Building intercultural skills in Austria
In cooperation with the Austrian Ministry for Europe, Integration and Foreign Affairs and the Austrian Integration Fund, UNESCO conducted the fourth pilot of the UNESCO Manual on Intercultural Competences based on Human Rights in Vienna, Austria (for the Europe and North America region) from the 25 to 26 of September 2018.
Building on the previous pilot sessions in Bangkok, Thailand; Harare, Zimbabwe; and San Jose, Costa Rica, the Austrian pilot provided an additional opportunity to test the manual’s adaptability and effectiveness in different contexts, both from the perspective of facilitation, and with regard to its ability to build individual capacities for intercultural dialogue and understanding.
Over the course of two days, UNESCO led a training of trainers session with some 20 educators and government staff as well as 2 pilot sessions – facilitated by the newly trained local personnel – with over 50 young people aged between 13 and 15 within a school with a high proportion (over 80%) of students with migrant backgrounds.
Against the backdrop of higher levels of immigration and greater intercultural contact within the region, the methodology proposed in this manual provides an accessible activity based on story-telling to bring people together to reflect upon their differences and challenge their preconceptions. It provides a unique opportunity for participants to improve their capacity for empathy, tolerance, listening and understanding, and therefore reflect on sources of misunderstanding and exclusion.
The pilot sessions included a particular focus on the integration of migrant populations, and participants reported that the activity built their curiosity to learn more about the backgrounds and often difficult personal stories of their peers, as well as building their ability to listen for understanding, a skill that they attributed as being particularly important for group integration.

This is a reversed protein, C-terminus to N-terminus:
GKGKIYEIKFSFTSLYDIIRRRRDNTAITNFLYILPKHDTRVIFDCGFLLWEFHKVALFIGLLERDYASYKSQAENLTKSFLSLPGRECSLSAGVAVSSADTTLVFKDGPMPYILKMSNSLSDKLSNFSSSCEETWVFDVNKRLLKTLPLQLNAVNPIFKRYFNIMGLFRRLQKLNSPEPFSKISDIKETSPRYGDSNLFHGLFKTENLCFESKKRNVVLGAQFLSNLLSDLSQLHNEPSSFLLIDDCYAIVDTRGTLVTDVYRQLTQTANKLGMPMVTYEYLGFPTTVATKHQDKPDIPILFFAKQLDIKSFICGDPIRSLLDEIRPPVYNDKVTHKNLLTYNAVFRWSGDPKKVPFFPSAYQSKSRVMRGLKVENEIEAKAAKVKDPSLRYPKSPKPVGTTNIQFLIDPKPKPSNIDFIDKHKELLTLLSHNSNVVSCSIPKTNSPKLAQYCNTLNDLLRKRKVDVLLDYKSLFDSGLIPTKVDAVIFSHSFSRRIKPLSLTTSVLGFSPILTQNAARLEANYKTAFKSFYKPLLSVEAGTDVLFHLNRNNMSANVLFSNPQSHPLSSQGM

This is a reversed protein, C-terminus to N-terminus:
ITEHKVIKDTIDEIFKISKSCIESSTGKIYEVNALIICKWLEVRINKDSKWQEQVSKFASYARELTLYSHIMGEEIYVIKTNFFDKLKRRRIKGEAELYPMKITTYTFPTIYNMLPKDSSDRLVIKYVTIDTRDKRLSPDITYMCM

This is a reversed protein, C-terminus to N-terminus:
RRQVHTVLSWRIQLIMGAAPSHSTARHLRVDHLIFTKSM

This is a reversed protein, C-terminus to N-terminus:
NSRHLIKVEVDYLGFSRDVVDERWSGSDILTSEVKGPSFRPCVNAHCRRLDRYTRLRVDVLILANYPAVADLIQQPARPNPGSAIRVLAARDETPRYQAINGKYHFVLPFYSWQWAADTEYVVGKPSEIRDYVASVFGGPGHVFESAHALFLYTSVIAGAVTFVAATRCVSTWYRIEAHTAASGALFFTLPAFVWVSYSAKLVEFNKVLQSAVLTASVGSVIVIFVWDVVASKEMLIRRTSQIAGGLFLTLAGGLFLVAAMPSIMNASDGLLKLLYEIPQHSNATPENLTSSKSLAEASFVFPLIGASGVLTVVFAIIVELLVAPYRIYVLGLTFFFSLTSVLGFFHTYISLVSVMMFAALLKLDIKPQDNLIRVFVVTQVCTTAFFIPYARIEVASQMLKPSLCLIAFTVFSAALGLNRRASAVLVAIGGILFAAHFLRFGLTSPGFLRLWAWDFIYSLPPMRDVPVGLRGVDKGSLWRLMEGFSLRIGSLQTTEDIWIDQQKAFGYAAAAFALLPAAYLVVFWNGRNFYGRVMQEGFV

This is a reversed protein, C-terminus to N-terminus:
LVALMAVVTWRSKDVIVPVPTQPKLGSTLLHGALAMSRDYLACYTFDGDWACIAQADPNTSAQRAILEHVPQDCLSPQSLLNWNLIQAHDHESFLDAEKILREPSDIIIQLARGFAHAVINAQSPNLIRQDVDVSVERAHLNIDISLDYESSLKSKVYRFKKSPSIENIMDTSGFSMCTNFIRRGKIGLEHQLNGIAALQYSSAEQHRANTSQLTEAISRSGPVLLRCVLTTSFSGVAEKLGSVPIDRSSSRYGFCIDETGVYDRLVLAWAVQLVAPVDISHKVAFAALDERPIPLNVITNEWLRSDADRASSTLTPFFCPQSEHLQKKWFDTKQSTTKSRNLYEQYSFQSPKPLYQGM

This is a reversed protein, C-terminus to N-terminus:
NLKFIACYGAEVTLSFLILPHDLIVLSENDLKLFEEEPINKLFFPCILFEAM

Indeed, given the serious global challenges facing humanity in the 21st century, learning how to live together is an imperative for advancing sustainable and inclusive development. To this end, learning to be intercultural competent - in other words, having the skills needed to enhance connections and understanding across difference – is essential.
The lessons learnt from this pilot session will inform final adaptions to the manual to maximize its relevance once released, including within Europe and North America. It also contributed to building a strong foundation of trained facilitators to help mobilize the manual’s wide dissemination and use following its expected publication at the start of 2019.
Euan Mackway-Jones, firstname.lastname@example.org
Ann-Belinda Preis, email@example.com